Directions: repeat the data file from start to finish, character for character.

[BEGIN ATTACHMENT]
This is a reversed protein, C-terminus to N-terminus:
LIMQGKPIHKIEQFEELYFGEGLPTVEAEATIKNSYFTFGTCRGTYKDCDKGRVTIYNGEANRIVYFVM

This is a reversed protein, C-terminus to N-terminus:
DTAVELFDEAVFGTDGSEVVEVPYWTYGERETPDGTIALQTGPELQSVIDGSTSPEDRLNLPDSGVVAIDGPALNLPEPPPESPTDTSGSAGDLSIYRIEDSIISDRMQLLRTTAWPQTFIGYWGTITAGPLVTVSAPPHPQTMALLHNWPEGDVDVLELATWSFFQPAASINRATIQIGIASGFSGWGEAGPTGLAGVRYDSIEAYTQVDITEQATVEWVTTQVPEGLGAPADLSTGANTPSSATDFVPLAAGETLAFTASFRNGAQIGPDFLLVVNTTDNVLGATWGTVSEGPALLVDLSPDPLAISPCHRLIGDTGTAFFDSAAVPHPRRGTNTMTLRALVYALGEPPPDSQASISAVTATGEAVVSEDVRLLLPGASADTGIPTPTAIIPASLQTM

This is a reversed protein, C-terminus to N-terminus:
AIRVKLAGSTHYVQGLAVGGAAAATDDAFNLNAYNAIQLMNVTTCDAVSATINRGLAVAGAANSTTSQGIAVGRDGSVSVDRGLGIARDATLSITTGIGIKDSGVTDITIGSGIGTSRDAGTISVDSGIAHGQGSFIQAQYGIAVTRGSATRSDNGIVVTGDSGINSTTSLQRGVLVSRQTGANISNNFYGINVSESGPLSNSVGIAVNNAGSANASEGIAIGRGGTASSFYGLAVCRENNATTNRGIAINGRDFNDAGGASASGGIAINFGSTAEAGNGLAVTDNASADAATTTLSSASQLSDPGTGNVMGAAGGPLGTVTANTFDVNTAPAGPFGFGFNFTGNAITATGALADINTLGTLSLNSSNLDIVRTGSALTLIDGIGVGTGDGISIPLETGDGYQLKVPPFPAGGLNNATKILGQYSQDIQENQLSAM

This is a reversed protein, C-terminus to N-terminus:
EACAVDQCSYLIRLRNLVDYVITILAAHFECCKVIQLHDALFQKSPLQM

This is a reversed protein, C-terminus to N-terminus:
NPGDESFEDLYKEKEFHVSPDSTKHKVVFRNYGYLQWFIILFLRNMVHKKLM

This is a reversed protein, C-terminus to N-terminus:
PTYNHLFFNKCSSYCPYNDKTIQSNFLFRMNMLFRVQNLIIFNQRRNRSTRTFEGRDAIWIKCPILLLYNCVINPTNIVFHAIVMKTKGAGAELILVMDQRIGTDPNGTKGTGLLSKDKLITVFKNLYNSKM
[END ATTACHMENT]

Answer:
This is a reversed protein, C-terminus to N-terminus:
LIMQGKPIHKIEQFEELYFGEGLPTVEAEATIKNSYFTFGTCRGTYKDCDKGRVTIYNGEANRIVYFVM

This is a reversed protein, C-terminus to N-terminus:
DTAVELFDEAVFGTDGSEVVEVPYWTYGERETPDGTIALQTGPELQSVIDGSTSPEDRLNLPDSGVVAIDGPALNLPEPPPESPTDTSGSAGDLSIYRIEDSIISDRMQLLRTTAWPQTFIGYWGTITAGPLVTVSAPPHPQTMALLHNWPEGDVDVLELATWSFFQPAASINRATIQIGIASGFSGWGEAGPTGLAGVRYDSIEAYTQVDITEQATVEWVTTQVPEGLGAPADLSTGANTPSSATDFVPLAAGETLAFTASFRNGAQIGPDFLLVVNTTDNVLGATWGTVSEGPALLVDLSPDPLAISPCHRLIGDTGTAFFDSAAVPHPRRGTNTMTLRALVYALGEPPPDSQASISAVTATGEAVVSEDVRLLLPGASADTGIPTPTAIIPASLQTM

This is a reversed protein, C-terminus to N-terminus:
AIRVKLAGSTHYVQGLAVGGAAAATDDAFNLNAYNAIQLMNVTTCDAVSATINRGLAVAGAANSTTSQGIAVGRDGSVSVDRGLGIARDATLSITTGIGIKDSGVTDITIGSGIGTSRDAGTISVDSGIAHGQGSFIQAQYGIAVTRGSATRSDNGIVVTGDSGINSTTSLQRGVLVSRQTGANISNNFYGINVSESGPLSNSVGIAVNNAGSANASEGIAIGRGGTASSFYGLAVCRENNATTNRGIAINGRDFNDAGGASASGGIAINFGSTAEAGNGLAVTDNASADAATTTLSSASQLSDPGTGNVMGAAGGPLGTVTANTFDVNTAPAGPFGFGFNFTGNAITATGALADINTLGTLSLNSSNLDIVRTGSALTLIDGIGVGTGDGISIPLETGDGYQLKVPPFPAGGLNNATKILGQYSQDIQENQLSAM

This is a reversed protein, C-terminus to N-terminus:
EACAVDQCSYLIRLRNLVDYVITILAAHFECCKVIQLHDALFQKSPLQM

This is a reversed protein, C-terminus to N-terminus:
NPGDESFEDLYKEKEFHVSPDSTKHKVVFRNYGYLQWFIILFLRNMVHKKLM

This is a reversed protein, C-terminus to N-terminus:
PTYNHLFFNKCSSYCPYNDKTIQSNFLFRMNMLFRVQNLIIFNQRRNRSTRTFEGRDAIWIKCPILLLYNCVINPTNIVFHAIVMKTKGAGAELILVMDQRIGTDPNGTKGTGLLSKDKLITVFKNLYNSKM